The New BC Family Law Act, Compared to Ontario’s Family Laws[ssba]
Effective March 18, 2013, British Columbia made major changes to their family laws and introduced the BC Family Law act. This was a big overhaul in areas such as
• Family law language changes
• Making agreements to stay out of court
• Dispute resolution
• Parenting arrangements
• Child and spousal support
• Dividing property and debt
• Family law protection orders
• Moving with children
A summary of the new laws are available here, if you have friends, family, or property in British Columbia.
Our Orillia lawyers and Newmarket divorce lawyers will see how the new Family Law Act compares to Ontario’s laws:
Defining Common Law
BC: The new law groups married couple together with people that have “lived with another person in a marriage-like relationship for at least two years… unmarried spouses will have the same property rights as married spouses.”
Ontario: Generally, living together for 3 years is considered common law, but does not entitle former “spouses” to property rights.
Moving With a Child
BC: Under the new act, a guardian who wants to relocate with a child must give 60 days’ notice to every other guardian or person who has contact with the child, unless the guardian has obtained a court order that says he or she does not have to give notice before moving.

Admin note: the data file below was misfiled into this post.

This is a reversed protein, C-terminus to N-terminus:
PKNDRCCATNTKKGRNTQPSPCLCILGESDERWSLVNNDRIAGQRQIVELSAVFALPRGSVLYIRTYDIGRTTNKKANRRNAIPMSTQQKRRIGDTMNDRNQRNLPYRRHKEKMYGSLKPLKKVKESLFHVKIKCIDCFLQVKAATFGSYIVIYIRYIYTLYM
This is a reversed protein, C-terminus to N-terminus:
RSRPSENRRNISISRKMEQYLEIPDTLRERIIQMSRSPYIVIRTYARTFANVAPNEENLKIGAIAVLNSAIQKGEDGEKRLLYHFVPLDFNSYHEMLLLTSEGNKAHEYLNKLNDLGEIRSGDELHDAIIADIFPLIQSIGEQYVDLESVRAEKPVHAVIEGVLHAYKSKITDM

Ontario: When negotiating the terms of a Separation Agreement, most people address the issue of mobility, by setting out a requirement that either parent is to give the other parent a certain number of days’ notice (for example, 60 or 90 days’ notice).
BC: The new act expands the definition to include:
• Physical abuse
• Sexual abuse
• Emotional and psychological abuse
• Forcibly confining a person or restricting the person’s freedom
• Withholding the necessities of life.
Ontario: The Ontario Attorney General states that abuse includes:
“Physical or sexual force, actual or threatened, by your partner or ex-partner. Threatening, hitting, kicking, punching, pushing, stalking and harassing another person.”
“Domestic violence can also include threats to harm children, other members of a family, pets and property… Domestic violence can also take the form of psychological/emotional abuse, verbal abuse, and economic/financial abuse.”